He gives people the gift of new life. He gives them comfort. He gives them forgiveness.

He gives the disciples the ability to cast out demons. He gives them the gift of wisdom in regards to heaven’s secrets.

When it comes to those who are hungry, Jesus gives them bread, he gives them meat, and he gives them drink.

He gives them himself.

And yet…we don’t really hear that much about other people giving back, do we?

Yes, there is the woman with the alabaster jar who anoints is head.

But outside of her and the magi, we don’t really hear about Jesus receiving anything, at least not the good kind of gifts.

In fact, more often then not, what Jesus receives is a perversion of gifts.

What does Judas give Jesus? A kiss that betrays him.

What do the people give Jesus when they have the chance to grant him freedom? Angry voices that yell instead “Crucify him!”

What do the soldiers give Jesus on the last day of his life? A scarlet robe and a crown of twisted thorns.

It’s a shame because God is the Original and Ultimate Gift Giver.

We witness this through the Holy Scriptures. God gives us the gifts of Creation.

God gives us the gifts of covenant and commandments.

God gives us the gift of land, good land flowing with milk and honey.

We even hear how God gives to the animals and birds streams and trees and mountains to thrive and survive.

Less then 2 weeks ago we traveled to Bethlehem to experience the gift God gave us of Immanuel.

How do we respond?

Should it be like Judas or the crowds or the soldiers in the shadow of the cross?

Or should it be like the magi in the glow of the manger?

…It has been the season of gifts. Gifts to our family, gifts to our friends, gifts to our mailman and beautician.

What about our gifts to God?

I’m not talking about our material gifts. I’m not talking about gifts that require reaching into our pocketbook or pulling out our wallet.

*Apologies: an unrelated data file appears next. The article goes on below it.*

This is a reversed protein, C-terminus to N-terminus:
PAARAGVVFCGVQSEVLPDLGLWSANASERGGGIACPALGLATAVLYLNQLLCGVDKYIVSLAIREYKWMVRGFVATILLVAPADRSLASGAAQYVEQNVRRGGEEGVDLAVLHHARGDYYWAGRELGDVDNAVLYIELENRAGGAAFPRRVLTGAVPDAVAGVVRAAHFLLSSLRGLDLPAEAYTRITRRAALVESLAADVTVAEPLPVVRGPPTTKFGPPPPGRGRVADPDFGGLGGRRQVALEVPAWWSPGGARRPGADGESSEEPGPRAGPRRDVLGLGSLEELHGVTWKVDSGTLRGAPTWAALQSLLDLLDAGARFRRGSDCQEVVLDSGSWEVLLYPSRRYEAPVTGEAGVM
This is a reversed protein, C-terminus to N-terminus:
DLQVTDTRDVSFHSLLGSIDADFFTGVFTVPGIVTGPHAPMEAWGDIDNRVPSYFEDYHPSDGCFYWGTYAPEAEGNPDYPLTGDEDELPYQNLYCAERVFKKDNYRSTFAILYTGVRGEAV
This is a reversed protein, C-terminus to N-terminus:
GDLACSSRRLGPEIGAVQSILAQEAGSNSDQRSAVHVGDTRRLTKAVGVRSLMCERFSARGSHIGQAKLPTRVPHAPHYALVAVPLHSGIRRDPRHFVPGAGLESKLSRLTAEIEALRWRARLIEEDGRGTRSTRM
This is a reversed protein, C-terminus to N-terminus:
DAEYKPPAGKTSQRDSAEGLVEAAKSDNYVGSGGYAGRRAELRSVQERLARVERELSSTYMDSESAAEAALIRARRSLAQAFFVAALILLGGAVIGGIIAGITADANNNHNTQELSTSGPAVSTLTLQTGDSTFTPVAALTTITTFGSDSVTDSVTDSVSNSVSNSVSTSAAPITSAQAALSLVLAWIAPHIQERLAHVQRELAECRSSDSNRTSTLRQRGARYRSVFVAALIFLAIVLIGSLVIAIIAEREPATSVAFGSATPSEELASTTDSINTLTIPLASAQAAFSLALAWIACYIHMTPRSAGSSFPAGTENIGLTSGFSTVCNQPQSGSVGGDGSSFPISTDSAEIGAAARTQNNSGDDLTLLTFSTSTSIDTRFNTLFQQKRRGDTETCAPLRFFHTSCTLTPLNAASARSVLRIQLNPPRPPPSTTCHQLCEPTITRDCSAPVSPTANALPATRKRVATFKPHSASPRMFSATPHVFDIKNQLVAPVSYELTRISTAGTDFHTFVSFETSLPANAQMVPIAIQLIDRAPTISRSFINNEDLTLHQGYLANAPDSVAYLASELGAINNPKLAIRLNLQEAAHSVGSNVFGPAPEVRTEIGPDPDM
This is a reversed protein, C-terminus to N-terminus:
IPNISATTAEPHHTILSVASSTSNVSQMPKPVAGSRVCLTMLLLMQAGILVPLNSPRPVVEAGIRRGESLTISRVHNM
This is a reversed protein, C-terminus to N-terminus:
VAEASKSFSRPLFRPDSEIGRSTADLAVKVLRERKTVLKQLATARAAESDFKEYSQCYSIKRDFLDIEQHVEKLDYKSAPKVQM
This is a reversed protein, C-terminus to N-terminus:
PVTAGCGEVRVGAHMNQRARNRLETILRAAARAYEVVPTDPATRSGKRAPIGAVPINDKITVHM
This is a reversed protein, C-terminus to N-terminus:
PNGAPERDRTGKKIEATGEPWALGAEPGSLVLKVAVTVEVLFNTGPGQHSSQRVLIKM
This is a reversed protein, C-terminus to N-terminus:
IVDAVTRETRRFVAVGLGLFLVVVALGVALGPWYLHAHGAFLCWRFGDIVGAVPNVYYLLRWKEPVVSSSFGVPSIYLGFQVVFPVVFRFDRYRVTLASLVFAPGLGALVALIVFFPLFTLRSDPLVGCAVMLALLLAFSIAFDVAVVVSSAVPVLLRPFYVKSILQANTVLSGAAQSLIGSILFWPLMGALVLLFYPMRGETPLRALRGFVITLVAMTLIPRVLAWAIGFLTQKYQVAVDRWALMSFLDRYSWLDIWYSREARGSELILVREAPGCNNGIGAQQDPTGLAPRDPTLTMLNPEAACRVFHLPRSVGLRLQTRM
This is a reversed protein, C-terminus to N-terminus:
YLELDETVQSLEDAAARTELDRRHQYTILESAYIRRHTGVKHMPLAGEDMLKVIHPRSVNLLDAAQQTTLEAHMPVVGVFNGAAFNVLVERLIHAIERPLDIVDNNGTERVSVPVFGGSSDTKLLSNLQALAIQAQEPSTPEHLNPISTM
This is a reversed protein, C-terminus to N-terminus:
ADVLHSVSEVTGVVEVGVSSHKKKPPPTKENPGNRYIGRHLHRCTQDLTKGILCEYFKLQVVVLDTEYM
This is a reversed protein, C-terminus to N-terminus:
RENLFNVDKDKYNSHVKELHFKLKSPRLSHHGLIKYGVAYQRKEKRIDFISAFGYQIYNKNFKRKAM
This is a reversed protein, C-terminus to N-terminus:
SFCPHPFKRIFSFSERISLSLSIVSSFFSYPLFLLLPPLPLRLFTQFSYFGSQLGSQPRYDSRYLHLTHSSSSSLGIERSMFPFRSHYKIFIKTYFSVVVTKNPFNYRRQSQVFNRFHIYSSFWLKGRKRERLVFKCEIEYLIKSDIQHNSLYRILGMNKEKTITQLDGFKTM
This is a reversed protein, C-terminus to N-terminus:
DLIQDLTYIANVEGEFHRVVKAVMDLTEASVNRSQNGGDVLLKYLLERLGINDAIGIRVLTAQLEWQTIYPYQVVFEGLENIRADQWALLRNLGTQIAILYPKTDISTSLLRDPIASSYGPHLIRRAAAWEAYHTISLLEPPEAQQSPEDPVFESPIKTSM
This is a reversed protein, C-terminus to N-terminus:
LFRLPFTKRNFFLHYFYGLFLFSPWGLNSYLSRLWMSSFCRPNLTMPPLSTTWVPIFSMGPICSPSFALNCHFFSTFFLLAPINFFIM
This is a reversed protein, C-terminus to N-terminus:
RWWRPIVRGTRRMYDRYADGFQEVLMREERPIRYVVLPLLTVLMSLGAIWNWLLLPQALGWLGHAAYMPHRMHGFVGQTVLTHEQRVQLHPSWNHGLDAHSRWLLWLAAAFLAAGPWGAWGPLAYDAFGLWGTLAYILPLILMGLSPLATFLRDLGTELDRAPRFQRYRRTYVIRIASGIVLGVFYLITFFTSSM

What about the gifts the prophet Micah called us to do? To do justice, love mercy and to walk humbly with the Lord?

What about the gift we saw Jesus give again and again? The ability to believe we have enough and to break bread and to feed those who are hungry, those who are feeling broken or without?

What about the gifts we all naturally possess? I’m talking about the spiritual gifts we have been given at birth.

For those who have been given the gift of singing, to sing.

Those who have been given the gift to fix and create, to create and to fix.

Those who have the gift to teach to teach.

Those who have the gift to inspire and cheer, to cheer and inspire.

Those who have the gift to pray, to pray.

Not everyone has an alabaster jar filled with expensive ointment or treasure chests filled with gold, frankincense and myrrh.

But we all do have our own wellspring of gifts, right here (point to head)…and here (point to heart)…and here (hold out hands).

Our gift to God can be the sharing of our gifts with God, for God, for all people, no matter who they are or where they are on life’s journey.

In conclusion, the Christmas season comes to its official conclusion today. But it does not mean the spirit of Christmas has to.

As wise men traveled to Jesus bearing gifts, we can too. And we get to leave bearing greater gifts, ready to share them with all.

What are the gifts you are ready to share with God this year?

Will you trust that your gifts, whatever they may be, are “enough”?

Amen and amen.